Everyone likes to take a long weekend once in a while, but injection molder Pelham Plastics Inc. is experimenting with a long weekend every weekend.
``We try to make Pelham a good company to work for,'' said John Mackey, owner and president of the Pelham, N.H.-based firm, in an Aug. 26 telephone interview.
A four-day workweek was one of the ideas discussed at Mackey's monthly ``Breakfast with the Boss'' meeting that he holds with a few employees.
Mackey said some workers were worried about the high prices of gas and food.
``We thought it would be a win-win situation. It [also] saves one day a week of electricity,'' he said.
The company started most of its 47 workers on a 10-hour day, four-day-a-week schedule right after the July 4 holiday weekend, as a trial. Pelham will evaluate results this month. The business runs two shifts a day.
Mackey said the trial schedule may continue, but ``the bottom line is customer satisfaction.''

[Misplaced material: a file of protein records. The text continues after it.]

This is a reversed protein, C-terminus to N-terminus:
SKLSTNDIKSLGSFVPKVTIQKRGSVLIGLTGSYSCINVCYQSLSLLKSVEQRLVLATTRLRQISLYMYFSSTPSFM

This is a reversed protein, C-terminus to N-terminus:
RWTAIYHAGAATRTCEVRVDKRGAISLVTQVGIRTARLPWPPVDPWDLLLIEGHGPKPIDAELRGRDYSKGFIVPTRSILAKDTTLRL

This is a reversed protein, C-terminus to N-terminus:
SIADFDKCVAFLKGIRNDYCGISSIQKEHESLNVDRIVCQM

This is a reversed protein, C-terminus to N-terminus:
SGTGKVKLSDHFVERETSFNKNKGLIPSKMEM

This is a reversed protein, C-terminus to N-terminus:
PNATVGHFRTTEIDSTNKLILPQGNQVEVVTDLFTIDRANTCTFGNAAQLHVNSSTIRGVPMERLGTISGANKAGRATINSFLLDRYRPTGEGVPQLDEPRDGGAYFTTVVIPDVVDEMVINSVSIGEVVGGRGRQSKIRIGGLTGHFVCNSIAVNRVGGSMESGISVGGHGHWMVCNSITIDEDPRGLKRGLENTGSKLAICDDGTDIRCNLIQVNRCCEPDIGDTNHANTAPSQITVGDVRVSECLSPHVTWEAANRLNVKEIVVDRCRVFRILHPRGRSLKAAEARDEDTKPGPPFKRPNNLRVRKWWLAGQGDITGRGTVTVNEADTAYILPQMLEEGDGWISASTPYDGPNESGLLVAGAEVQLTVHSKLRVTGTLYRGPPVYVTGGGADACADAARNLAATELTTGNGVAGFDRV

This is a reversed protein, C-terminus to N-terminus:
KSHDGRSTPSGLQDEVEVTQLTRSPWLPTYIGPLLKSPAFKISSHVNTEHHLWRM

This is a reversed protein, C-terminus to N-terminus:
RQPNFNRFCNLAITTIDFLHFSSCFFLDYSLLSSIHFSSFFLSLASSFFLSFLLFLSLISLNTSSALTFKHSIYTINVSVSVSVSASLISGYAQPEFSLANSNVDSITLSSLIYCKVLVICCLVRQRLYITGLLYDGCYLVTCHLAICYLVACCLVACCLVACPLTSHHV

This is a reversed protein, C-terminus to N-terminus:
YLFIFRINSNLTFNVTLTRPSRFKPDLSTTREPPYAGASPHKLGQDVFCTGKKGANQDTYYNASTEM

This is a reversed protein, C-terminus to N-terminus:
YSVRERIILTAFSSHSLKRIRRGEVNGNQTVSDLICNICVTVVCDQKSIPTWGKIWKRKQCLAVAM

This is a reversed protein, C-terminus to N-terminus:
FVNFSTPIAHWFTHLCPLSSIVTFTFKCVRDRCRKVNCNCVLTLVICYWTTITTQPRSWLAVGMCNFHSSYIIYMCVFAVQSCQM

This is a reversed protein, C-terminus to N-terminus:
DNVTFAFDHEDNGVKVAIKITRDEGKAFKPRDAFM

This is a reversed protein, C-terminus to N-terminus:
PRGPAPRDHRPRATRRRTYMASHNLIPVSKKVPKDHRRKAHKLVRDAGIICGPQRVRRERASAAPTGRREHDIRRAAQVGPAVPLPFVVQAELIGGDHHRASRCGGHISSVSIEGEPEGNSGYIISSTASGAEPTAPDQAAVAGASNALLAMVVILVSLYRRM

Productivity was up 1 or 2 percent the first month and he has been receiving positive feedback from employees and customers, Mackey said.
``We know weeks in advance what the due date is [for delivery],'' he noted, adding that the arrangement has not presented any problems.
Pelham does molding and assembly of medical-device products at its 15,000-square-foot facility. It operates six presses and a couple of assembly areas. The company will consider building an addition in the next 12-16 months.
One benefit is that the new schedule allows employees to spend more time with their families, according to Mackey. Once school starts, workers are anticipating time to catch up on other off-work activities, he added.
Other benefits? The weekly four-day production schedule cuts the company's power bill and allows the facilities maintenance manager to perform some of his work on Friday.
The schedule is not something new, but it is receiving more consideration at companies, according to Jennifer Schramm, manager of workplace trends and forecasting for the Society for Human Resource Management in Alexandria, Va.
``We can see the number of organizations that are offering compressed workweeks are still under half 37 percent and that's gone up slightly each year,'' she said. More companies are looking at the idea now as a way of dealing with high gasoline prices, she said.
Compressed workweeks vary in configuration, depending on the company, with some employees working 4½ days and some working an extra hour a day for nine days and taking the 10th off, she said.